When used safely and effectively, credit cards can facilitate some of the most useful debt for consumers, allowing the purchase of items based on the prospect of future income, as supported by modern theories of consumption.
Thanks to a near-monopoly on the industry, Visa (V) is in the perfect position to fulfill this ever-growing need, reaping impressive margins and substantial earnings growth in Q2 in spite of economic and geopolitical uncertainty, leading to the suspension of operations in Russia.
In fact, payments volume for the three months ended December 31, 2021, increased 20% over the year, and payments volume for the three months ended March 31, 2022, increased 17% over the year, both on a constant-currency basis.
International growth was also present in the quarter, as cross-border volume excluding transactions from Europe increased 38%.
Subsequently, total processed transactions in Q2 were $44.8 billion, an increase of 19% year-over-year.
In touting this performance, Chairman and CEO Alfred Kelly, Jr. stated, “We had a very strong quarter amidst the invasion of Ukraine and our decision to suspend operations in Russia, with GAAP EPS up 23% and non-GAAP EPS up 30%. The Omicron variant impacts were short-lived, and the global economic recovery that began in the middle of last year continued.”
Based on these results, he is confident that such performance is sustainable, explaining, “We expect continued growth driven by a robust travel recovery and through the enablement of traditional and newer ways to pay globally.”
Visa facilitates transactions between consumers, merchants, government entities, and financial institutions in over 200 countries and territories. With a mission to connect the world through secure and reliable transactions, Visa works toward empowering all individuals to partake in economic activities while creating the foundation for the future of money movement.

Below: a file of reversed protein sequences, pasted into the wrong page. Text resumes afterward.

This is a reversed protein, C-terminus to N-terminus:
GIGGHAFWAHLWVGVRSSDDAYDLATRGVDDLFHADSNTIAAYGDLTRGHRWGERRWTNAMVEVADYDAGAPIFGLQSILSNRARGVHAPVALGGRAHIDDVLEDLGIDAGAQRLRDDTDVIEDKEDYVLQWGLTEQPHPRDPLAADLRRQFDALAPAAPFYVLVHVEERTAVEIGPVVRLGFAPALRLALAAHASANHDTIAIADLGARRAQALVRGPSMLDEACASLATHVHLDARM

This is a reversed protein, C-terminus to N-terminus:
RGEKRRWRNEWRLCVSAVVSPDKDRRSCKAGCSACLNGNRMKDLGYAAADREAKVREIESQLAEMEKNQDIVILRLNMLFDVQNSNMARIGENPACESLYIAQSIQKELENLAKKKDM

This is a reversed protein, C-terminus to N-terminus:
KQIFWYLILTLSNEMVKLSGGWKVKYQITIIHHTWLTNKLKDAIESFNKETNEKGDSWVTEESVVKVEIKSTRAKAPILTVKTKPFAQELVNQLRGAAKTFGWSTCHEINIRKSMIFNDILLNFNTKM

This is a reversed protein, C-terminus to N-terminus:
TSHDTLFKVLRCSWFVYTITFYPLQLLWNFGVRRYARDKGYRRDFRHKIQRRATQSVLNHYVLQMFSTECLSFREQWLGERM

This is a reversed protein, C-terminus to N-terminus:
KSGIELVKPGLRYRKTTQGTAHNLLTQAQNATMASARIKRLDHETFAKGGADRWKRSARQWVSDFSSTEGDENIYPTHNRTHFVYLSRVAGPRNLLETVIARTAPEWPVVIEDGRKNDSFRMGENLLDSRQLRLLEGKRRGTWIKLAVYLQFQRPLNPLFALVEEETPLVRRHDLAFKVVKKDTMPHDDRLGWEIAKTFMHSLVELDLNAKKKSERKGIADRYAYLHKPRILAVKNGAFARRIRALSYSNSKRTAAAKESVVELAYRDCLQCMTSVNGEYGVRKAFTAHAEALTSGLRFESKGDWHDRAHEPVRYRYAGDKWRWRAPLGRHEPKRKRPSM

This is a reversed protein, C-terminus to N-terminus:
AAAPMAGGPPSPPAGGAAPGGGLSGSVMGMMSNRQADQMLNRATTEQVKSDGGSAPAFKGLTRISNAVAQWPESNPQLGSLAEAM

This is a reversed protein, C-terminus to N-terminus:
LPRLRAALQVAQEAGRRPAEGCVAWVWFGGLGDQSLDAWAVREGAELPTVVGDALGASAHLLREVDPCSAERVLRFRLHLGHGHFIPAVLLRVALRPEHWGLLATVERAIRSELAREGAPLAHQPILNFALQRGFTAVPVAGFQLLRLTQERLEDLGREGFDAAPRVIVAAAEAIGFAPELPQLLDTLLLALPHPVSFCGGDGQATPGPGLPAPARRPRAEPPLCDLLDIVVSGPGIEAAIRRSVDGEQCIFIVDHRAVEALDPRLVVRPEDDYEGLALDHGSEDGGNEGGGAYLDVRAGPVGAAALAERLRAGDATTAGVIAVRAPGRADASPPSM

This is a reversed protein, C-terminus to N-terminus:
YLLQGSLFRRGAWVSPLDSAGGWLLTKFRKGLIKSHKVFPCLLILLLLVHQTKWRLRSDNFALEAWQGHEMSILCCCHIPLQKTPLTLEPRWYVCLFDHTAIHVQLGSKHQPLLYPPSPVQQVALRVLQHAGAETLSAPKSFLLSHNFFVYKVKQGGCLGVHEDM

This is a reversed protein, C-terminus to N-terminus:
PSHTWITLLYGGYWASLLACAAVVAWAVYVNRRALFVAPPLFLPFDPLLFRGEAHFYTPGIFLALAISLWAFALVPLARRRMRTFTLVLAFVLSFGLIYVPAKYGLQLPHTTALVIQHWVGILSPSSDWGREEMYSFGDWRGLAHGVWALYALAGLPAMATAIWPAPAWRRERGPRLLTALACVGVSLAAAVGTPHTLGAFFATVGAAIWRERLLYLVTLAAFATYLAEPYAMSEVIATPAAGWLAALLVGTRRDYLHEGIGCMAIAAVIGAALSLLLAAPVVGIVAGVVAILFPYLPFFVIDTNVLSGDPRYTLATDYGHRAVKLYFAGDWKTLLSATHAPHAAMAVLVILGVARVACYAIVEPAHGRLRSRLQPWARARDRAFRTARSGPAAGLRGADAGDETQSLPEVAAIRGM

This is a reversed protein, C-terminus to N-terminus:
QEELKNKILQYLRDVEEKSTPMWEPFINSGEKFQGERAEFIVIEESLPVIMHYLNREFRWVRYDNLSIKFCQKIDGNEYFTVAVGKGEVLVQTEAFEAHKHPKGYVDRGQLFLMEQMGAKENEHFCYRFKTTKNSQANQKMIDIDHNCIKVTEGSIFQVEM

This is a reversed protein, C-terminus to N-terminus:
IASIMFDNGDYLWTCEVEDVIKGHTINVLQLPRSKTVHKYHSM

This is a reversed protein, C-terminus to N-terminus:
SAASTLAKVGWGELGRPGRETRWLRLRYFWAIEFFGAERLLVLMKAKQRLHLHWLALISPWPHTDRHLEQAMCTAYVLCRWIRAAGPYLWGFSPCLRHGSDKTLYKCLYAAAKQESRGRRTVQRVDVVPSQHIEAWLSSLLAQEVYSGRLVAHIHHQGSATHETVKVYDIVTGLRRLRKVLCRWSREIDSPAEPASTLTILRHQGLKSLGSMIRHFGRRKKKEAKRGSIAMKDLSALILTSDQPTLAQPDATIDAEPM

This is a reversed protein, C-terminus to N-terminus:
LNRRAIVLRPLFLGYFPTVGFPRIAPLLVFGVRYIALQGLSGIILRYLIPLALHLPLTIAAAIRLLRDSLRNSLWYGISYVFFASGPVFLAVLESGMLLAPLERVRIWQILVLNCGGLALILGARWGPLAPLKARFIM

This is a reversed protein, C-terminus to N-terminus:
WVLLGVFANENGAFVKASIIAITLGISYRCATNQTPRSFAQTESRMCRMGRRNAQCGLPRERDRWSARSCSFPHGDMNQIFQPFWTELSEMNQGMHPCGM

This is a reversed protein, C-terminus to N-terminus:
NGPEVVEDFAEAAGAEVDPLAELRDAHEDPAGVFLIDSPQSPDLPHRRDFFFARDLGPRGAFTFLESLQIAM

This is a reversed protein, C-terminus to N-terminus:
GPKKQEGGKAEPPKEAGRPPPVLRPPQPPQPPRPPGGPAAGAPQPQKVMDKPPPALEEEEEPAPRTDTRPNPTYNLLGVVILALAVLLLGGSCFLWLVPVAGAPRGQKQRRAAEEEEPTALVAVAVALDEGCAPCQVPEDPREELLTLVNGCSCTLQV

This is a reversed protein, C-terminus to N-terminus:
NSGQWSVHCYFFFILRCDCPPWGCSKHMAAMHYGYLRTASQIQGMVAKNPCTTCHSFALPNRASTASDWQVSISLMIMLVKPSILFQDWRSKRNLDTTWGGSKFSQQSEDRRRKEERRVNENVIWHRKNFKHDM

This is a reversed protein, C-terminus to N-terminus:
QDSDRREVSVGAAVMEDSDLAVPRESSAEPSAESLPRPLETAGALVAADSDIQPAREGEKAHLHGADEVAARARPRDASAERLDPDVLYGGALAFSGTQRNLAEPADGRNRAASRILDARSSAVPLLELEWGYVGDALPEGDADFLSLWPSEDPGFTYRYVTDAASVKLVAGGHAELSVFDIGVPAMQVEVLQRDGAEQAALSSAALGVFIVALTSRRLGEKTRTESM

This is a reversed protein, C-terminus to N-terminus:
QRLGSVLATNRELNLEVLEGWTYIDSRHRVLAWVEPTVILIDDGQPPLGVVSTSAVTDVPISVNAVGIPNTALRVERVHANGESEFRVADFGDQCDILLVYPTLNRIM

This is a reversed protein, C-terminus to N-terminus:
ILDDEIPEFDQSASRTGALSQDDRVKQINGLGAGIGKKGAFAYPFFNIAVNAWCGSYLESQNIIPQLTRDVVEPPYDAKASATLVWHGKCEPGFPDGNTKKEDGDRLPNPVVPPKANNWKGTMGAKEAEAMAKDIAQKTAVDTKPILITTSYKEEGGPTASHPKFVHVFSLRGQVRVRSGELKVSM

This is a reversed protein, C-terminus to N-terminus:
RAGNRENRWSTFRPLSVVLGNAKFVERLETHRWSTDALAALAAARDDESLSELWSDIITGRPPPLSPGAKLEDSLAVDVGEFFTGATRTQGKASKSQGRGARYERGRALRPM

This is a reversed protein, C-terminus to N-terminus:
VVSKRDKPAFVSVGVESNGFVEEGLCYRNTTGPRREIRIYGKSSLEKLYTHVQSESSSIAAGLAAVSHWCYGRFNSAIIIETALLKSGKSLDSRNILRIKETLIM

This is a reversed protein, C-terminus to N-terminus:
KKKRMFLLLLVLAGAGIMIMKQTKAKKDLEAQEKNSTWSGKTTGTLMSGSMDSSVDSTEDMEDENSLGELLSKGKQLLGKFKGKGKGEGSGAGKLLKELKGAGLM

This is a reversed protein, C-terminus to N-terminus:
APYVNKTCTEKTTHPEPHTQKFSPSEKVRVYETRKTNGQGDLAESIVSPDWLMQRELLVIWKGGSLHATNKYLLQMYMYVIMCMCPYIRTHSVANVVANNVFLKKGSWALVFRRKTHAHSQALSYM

I’m bullish on Visa.
Visa’s increased volume from Payments certainly contributes to its fundamentals, creating enormous margins. To begin, gross, operating, and net margins are currently 97%, 67.6%, and 51.1%, respectively.
Similarly, Visa also enjoys a return on equity of 40% and a return on assets of 17%.
Further supporting this successful management of capital is the company’s positive economic profit of 11%, or the difference between the return on invested capital and the weighted average cost of capital, which has been increasing over the last several years.
The combination of such factors justifies Visa’s earnings growth in Q2, with net revenues of $7.2 billion, increasing 25% year-over-year. Moreover, GAAP net income was $3.6 billion or $1.70 per share, increases of 21% and 23%, respectively, over the prior year’s results.
Over the past three years, both revenue and EBITDA have grown at a 5.4% CAGR; the company was also profitable in all 10 of the previous years.
With such favorable results, Visa has been able to increase shareholder value through share repurchases and dividends, thanks in part to $3.22 billion of free cash flow generated in Q2. In doing so, $2.9 billion of common stock was repurchased in Q2, while $802 million was returned to shareholders in the form of dividends.